Print Story I wonder to myself
Diary
By TheophileEscargot (Sat Aug 19, 2006 at 01:07:56 AM EST) Reading, Not Reading, MLP, Terrorism, ODGF (all tags)
Terrorism. ODGF. Things I'm not reading: "Cloud Atlas". Web. Multipoll.


Terror
From the "Things that ought to be obvious" department. The terrorism conspiracy theories, like MI5 orchestrating the 7/7 bombings, are a bad thing, and it's worrying that they're prevalent among British moslems. But one thing that fuels them is the attack on civil liberties. The government tries to do everything as secretly and separately as possible: it wants to put people under house arrest without trying them, deport them without appeal, to keep things as secret as possible; just as it keeps the Kratos guidelines secret. If the government prosecuted terrorists in public; used the courts instead of secret tribunals, and it published its guidelines; it would be a lot harder for these conspiracies to take root.

That said, while I don't like conspiracy theories, it does seem pretty clear that the threat from the liquid explosive plot has been greatly exaggerated. (I suspect it was a genuine plot, just not that effective). It's annoying that the mainstream media still seems to be playing it up: I would have thought at least the Guardian or the Independent would be more skeptical. Instead it seems to be left to The Register, Andrew Sullivan and our own ni to object.

The worst betrayal for me seems to be New Scientist, which I hoped would be pretty objective. It says

Liquid explosives brought down a Korean Air flight in 1987, killing 115 people, and blew a hole in the floor of a Philippine Airlines flight, killing one person, in 1994.
That sounds pretty serious. When I check with wikipedia though, it says the Korean Air attack used two different explosives: "a radio containing 350 grams of C-4 and liquor bottle containing cca 0.7 l of PLX explosives in an overhead rack". That's a conventional explosive, and not a hand-mixed one.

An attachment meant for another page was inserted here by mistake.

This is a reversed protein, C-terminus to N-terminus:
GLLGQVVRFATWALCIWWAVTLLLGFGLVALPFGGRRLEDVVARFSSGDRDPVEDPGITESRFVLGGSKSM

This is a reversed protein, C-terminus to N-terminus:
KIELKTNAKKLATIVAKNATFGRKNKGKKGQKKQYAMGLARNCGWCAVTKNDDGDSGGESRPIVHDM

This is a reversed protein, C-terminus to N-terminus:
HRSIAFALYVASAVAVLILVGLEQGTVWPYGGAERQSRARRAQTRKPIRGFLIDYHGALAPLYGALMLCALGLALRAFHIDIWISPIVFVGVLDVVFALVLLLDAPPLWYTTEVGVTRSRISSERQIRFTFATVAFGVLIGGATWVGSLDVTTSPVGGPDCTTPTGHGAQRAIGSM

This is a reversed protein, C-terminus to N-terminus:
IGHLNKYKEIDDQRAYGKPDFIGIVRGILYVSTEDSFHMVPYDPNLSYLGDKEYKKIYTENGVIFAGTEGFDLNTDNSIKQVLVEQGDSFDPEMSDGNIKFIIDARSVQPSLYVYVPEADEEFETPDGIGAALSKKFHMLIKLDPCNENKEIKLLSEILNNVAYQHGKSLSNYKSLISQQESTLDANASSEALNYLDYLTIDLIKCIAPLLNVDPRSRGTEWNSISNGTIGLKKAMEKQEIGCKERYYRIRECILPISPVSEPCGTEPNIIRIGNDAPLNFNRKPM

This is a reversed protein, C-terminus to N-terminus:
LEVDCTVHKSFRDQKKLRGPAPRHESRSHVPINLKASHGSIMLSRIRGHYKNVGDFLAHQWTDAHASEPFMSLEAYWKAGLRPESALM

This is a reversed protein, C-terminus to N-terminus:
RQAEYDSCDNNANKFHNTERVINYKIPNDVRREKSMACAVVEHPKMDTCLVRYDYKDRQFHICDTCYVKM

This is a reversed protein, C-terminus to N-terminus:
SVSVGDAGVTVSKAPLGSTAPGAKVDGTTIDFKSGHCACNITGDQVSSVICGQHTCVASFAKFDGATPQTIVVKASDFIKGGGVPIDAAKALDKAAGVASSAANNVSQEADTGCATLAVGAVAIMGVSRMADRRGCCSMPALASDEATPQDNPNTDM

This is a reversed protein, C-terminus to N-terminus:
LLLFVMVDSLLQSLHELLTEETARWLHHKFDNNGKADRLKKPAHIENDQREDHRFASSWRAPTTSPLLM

The Philippine airlines attack did use a hand-assembled, liquid explosive bomb (nitroglycerine), and it did indeed kill a man and blow a hole in the floor. It "blew a hole into the floor revealing the cargo hold underneath".

So, so far it seems pretty theoretical that you can bring down an airliner with a liquid explosive assembled on the spot. It seems possible in theory, but it sounds like it's very difficult in practice to get it to detonate.

Operation Don't Get Fatter
Up 2 pounds since last week, which surprises me because I thought I'd been eating pretty well. I have increased the dumb-bell weights lately, and been getting a decent muscle ache: maybe there's a bit of muscle gain beneath the noise. Am only doing dumb-bells every three days instead of every other day during Operation Become Less Fat though.

Weight

Not Reading
The amount of reading I do seems to be decreasing. Still have a couple of months to go before my annual Books I've Read This Year diary, but I think it will still be down.

Books per year

Still slogging my way through Simon Schama's "A History of Britain volume 3" audiobook. Only about 4 CDs to go and then I've finished the series. Getting more interesting now, but the long Victorian section was deadly dull: mostly social history. Also the dawn of photography seems to have made the TV-series origin more apparent: lots of sections on photography that are presumably handy for Ken Morse to get visuals for, but they're pretty irrelevant on the page, and excruciating in an audiobook where it's hard to skim.